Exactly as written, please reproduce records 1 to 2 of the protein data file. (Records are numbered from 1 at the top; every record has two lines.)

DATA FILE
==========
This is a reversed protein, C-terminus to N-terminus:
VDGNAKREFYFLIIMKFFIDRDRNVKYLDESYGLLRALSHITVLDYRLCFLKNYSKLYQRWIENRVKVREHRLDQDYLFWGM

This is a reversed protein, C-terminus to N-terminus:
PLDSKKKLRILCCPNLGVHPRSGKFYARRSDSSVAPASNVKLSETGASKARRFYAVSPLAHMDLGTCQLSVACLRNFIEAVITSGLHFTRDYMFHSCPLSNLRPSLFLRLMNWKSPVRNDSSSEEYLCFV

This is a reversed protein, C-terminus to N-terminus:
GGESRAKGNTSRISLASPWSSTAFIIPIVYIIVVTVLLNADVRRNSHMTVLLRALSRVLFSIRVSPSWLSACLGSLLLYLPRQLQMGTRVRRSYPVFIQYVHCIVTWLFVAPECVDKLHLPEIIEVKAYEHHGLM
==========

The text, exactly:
This is a reversed protein, C-terminus to N-terminus:
VDGNAKREFYFLIIMKFFIDRDRNVKYLDESYGLLRALSHITVLDYRLCFLKNYSKLYQRWIENRVKVREHRLDQDYLFWGM

This is a reversed protein, C-terminus to N-terminus:
PLDSKKKLRILCCPNLGVHPRSGKFYARRSDSSVAPASNVKLSETGASKARRFYAVSPLAHMDLGTCQLSVACLRNFIEAVITSGLHFTRDYMFHSCPLSNLRPSLFLRLMNWKSPVRNDSSSEEYLCFV